ELIZABETH FARNSWORTH: Today, five weeks after the war ended, Nasiriya’s 300,000 residents are slowly regaining basic services. Still, many say if more isn’t done soon, goodwill towards American troops will run out. The major problem is that power and water plants were damaged by coalition bombing or looting after the war, and parts of Nasiriya still have no clean water and only sporadic electricity.
It’s very hot in this part of Iraq — 115 when we were there — and the heat raises the risk of disease from the sewage-contaminated water all around town. That night, the owner of a popular local restaurant said the new town council was effective.
But he said he hadn’t seen anything in the way of American reconstruction aid yet, and wondered why it was so late in coming. The commanding officer of the troops doing much of the reconstruction work here acknowledged that more must be done. He said he needs help from the U.S. Office of Reconstruction and Humanitarian Assistance – ORHA.
LT. COL. CHRISTOPHER HOLSHEK, 402nd Civil Affairs Battalion, U.S. Army: We need money. We need money and help from our good friends in ORHA; we need help from our good friends in the State Department.
ELIZABETH FARNSWORTH: What kind of money do you need? For example, what kind of money do you have and what more do you need?
LT. COL. CHRISTOPHER HOLSHEK: Cash. Cash. We put in project submissions and that sort of thing, and it’s going through a circuitous approval and coordination process, but what I need is cash in pocket. You know, if I want to be able to fix a water pump…okay, for about the cost of a Humvee, that will feed this city, I just need to be able to it.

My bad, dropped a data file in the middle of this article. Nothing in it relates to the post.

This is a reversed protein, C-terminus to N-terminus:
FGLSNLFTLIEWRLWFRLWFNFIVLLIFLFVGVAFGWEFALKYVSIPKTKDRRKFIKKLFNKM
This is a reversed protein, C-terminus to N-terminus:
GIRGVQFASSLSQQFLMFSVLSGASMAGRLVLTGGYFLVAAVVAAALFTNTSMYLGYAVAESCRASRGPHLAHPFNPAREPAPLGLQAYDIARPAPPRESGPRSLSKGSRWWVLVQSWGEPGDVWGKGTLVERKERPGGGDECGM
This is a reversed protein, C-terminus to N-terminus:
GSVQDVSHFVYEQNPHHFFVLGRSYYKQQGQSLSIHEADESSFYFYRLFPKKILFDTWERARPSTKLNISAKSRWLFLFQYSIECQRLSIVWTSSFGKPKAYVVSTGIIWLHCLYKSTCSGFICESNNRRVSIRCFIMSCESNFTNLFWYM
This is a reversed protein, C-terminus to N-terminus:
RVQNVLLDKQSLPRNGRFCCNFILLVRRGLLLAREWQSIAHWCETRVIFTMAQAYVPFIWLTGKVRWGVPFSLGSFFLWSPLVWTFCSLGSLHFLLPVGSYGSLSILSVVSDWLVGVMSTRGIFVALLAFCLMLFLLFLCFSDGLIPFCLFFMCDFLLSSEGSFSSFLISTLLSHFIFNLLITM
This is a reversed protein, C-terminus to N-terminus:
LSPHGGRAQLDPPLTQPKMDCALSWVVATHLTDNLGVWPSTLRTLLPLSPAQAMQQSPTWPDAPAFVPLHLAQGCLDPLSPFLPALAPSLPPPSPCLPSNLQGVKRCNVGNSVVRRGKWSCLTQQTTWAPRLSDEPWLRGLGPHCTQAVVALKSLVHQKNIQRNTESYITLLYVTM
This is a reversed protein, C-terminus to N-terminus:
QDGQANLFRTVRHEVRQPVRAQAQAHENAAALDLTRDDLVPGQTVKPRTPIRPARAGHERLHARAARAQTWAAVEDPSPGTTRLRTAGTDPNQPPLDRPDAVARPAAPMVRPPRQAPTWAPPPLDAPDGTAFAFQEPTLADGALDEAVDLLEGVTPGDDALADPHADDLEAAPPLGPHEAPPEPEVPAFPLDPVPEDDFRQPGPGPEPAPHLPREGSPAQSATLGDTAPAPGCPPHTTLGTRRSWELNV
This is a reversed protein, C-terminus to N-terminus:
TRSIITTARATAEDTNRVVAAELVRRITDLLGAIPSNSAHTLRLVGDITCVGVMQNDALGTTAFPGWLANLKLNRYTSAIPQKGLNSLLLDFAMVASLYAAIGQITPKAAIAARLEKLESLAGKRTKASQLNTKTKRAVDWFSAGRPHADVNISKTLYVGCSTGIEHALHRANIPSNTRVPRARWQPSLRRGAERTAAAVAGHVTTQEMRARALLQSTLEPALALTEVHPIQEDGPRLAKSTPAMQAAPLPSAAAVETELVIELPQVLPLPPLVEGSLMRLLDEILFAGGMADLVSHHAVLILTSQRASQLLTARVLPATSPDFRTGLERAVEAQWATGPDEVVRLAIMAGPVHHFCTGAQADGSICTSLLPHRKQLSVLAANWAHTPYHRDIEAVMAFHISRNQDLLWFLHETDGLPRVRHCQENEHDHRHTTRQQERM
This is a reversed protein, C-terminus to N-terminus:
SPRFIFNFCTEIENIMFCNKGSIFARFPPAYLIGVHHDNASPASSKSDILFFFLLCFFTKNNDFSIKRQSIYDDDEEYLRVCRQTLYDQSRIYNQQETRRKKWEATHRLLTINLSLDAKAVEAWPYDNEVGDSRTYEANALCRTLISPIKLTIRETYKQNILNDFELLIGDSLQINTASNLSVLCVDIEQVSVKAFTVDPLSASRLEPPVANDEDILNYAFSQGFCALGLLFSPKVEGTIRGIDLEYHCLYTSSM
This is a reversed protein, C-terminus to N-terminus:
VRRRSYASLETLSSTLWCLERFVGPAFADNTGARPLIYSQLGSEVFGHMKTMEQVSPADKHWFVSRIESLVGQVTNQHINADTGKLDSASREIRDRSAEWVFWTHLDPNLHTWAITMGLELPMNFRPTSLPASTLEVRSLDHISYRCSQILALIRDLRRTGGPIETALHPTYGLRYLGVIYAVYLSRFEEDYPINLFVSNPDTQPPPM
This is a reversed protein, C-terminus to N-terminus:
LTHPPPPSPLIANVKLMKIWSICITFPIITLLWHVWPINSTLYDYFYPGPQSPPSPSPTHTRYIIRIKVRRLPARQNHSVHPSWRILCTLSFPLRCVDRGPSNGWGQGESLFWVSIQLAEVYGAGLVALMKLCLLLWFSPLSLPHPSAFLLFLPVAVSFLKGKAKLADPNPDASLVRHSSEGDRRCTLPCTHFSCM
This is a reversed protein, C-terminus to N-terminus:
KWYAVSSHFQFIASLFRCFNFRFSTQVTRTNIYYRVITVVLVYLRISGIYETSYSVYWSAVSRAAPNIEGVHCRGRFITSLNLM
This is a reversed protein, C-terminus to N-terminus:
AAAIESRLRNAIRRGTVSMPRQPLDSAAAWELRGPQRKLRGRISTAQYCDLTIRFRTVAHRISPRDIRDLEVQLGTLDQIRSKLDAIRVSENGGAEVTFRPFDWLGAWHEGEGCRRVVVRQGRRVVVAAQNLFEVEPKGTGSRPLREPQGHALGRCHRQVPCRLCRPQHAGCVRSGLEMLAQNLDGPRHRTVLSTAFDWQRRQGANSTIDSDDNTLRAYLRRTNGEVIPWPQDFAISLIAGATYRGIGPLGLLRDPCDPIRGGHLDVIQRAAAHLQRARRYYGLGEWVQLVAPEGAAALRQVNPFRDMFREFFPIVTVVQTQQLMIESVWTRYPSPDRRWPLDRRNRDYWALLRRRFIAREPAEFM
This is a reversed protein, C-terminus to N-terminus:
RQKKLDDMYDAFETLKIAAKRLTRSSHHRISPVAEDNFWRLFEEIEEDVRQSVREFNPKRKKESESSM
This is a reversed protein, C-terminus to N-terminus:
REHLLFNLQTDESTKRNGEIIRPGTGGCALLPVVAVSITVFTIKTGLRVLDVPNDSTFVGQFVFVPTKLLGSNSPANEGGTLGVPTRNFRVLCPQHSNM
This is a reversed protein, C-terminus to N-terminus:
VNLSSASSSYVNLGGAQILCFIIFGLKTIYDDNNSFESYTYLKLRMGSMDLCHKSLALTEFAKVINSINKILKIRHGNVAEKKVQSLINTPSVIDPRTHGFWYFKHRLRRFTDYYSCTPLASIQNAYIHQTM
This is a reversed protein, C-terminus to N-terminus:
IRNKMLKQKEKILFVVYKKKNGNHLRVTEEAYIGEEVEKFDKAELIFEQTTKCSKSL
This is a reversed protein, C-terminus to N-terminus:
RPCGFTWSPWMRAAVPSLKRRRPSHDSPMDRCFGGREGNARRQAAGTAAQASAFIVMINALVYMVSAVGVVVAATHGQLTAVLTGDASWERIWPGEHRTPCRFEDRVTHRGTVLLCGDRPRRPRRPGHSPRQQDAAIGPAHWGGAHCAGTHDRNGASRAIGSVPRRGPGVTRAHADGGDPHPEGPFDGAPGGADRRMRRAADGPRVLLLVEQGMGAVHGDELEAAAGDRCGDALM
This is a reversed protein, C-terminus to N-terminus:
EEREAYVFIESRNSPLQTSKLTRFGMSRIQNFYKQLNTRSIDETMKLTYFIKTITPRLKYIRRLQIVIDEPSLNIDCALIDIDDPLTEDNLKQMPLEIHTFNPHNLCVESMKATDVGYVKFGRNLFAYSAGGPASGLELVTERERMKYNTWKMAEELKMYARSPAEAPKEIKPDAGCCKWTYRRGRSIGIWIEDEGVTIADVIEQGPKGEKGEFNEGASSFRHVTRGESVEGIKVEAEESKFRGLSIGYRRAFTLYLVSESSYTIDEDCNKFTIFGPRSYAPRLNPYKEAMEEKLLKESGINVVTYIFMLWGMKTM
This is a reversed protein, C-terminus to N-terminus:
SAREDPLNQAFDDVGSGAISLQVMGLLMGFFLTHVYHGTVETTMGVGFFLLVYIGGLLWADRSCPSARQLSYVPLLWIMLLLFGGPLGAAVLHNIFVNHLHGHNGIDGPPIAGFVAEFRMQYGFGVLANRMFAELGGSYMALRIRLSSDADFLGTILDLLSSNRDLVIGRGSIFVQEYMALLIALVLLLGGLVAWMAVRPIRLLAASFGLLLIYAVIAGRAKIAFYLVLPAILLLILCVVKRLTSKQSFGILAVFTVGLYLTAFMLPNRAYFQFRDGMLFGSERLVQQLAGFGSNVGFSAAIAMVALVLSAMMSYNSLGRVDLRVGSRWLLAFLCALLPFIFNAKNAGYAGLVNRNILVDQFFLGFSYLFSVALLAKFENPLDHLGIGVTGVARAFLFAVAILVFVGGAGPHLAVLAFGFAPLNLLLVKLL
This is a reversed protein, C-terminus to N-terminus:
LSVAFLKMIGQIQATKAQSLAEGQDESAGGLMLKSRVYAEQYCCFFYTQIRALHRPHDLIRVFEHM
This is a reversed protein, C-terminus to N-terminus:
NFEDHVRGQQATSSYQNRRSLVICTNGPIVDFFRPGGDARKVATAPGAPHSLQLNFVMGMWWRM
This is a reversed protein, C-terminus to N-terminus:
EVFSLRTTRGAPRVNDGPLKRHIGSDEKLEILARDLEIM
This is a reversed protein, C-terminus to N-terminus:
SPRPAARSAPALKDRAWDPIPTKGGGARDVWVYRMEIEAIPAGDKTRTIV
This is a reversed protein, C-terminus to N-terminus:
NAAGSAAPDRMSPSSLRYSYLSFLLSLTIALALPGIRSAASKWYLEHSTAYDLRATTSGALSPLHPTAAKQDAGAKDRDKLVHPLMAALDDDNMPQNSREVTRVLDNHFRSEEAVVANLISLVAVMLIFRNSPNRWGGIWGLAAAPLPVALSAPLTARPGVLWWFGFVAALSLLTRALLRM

ELIZABETH FARNSWORTH: And at this point you can’t?
LT. COL. CHRISTOPHER HOLSHEK: It’s not that I can’t, it’s just that there’s a process we have to go through. We had a visit from somebody from ORHA a week or so ago and that was about it.
ELIZABETH FARNSWORTH: Just not present?
LT. COL. CHRISTOPHER HOLSHEK: I’m hoping they’re going to show up and bring all the resources they bring. But so far we’re just kind of hanging on here.
ELIZABETH FARNSWORTH: And he and his men are hanging on in ever-decreasing numbers. While we were in Nasiriya, some of the most experienced civil affairs troops were packing up because they’d been transferred to other parts of Iraq. Specialist David Collins had worked to help individual Iraqis with problems like medical care.
SPC. DAVID COLLINS, 402nd Civil Affairs Battalion, U.S. Army: I thought it was great. People could come and have a chance to talk to someone with the U.S. Military, whether we could solve their problem or not. And lately just before we pulled out, it got very busy. I had 300 people waiting for me this morning.
ELIZABETH FARNSWORTH: Who’s going to be there Saturday morning?
SPC. DAVID COLLINS: No one. That’s kind of the problem.
ELIZABETH FARNSWORTH: Corporal Scott Bambu helped keep the humanitarian groups briefed on security.
CPL. SCOTT BAMBU, 402nd Civil Affairs Battalion, U.S. Army: We would love to stay here. We’ve been engaged doing some good things, at least I believe we are, and it’s just a matter of someone with, someone of higher authority is telling us that we need to go, so we’re going to go and see what happens from there.
ELIZABETH FARNSWORTH: Other civil affairs troops remain behind, and the reconstruction work will continue; but the need is huge. Already groups like the Supreme Council for Islamic Revolution in Iraq – a Shiite Muslim party whose exiled leaders had been based in Iran – are moving into offices in Nasiriya and promising to accomplish what the Americans haven’t been able to do so far.
LT. COL. CHRISTOPHER HOLSHEK: The thing about this kind of a mission is that the meter’s ticking.
ELIZABETH FARNSWORTH: And Lieutenant Colonel Holshek said he believes that only so much time remains before Iraqis will lose patience and turn elsewhere for help.